O’Malley and Doris, in the cold and the gray and the wet of late morning, Doris snuggled in the warmth of his armpit with her sock-bandaged foot supported by his hand, until they stopped at a restaurant in front of the piers where they were greeted by a squat mid-forties Hispanic in a stock blue suit shaking his head.
“Is it because I have a duck?”
“No duck? She’s an albino duck.”
“No albino duck.”
“We’re not communicating,” said O’Malley.
He gave Doris a squeeze to vent some anger and walked down the block until he found a restaurant host who was either more forgiving of ducks, or more impressed by albinos, who could really say?
The dreary restaurant suited the dreary day, and to add to the welcome dreariness, O’Malley heard the excited chuckle of Andy, his associate. Picture Andy joining them, ordering appetizers and wine for breakfast and talking about budgets and timelines, Doris quacking and tenderly waddling on the table with a little limp. Picture Doris knocking Andy’s wine glass over, then leaving her own mess of brown and white liquids on Andy’s omelette. Andy was a sport. Or maybe Andy just didn’t care about Doris. Couldn’t he see Doris’s injury? Wouldn’t he even think to ask? O’Malley was no expert on duck physiology, but he suspected Doris’ digestion was a little on the fritz from all the excitement, yet Andy was still talking about budgets and timelines, and then about milestones and deliverables and all the pedantic details of their profession that threaten to derail creative minds like O’Malley’s, ignoring Doris until the host arrived and asked O’Malley and Doris to leave, which O’Malley did, complying and nodding to Doris in his arms as he slipped back into the cold. He was proud of Doris. She’d left Andy with the check.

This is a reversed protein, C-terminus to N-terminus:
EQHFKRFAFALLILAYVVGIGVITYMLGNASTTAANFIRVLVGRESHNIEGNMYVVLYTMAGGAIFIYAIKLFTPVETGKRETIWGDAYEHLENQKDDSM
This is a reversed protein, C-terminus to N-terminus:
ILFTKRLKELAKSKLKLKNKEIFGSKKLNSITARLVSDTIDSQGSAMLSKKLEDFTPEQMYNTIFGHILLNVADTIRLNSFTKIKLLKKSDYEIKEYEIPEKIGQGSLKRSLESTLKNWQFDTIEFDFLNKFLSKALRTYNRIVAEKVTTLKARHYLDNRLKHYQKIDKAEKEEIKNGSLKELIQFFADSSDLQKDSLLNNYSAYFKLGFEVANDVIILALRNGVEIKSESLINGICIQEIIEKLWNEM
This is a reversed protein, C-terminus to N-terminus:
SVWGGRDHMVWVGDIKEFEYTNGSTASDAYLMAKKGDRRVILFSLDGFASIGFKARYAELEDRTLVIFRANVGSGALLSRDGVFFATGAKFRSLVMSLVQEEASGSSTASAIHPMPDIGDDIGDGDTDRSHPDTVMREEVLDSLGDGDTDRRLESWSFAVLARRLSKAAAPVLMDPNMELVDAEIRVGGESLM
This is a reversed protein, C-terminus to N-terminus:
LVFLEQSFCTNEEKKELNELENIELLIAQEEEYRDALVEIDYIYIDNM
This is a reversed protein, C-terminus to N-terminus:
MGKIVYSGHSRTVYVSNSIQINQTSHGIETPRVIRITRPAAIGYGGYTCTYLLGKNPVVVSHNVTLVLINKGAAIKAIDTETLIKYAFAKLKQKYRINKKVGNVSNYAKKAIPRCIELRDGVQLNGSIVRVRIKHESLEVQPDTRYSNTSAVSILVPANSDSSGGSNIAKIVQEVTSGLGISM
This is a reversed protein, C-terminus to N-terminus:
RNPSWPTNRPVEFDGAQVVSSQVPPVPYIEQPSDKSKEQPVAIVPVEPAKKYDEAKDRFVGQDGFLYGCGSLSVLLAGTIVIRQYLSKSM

In his office with a doorway but no door, O’Malley worked at his computer as Doris waddled beneath his desk. He had carried her the twenty-minute walk to his advertising agency just east of the docks. He found some basic instructions online on how to bandage a broken foot, removed his sock from Doris’s wound (though he forgot to put it back on his own foot), and replaced it with gauze and tape from the supply closet. It was a bit of a challenge. Doris didn’t want to sit still. Once his wrap was complete O’Malley let her play. She played with the wires under his desk. Her foot didn’t seem to bother her much. O’Malley searched online for something that would help him help her. He wanted something that would make him say “Aha!”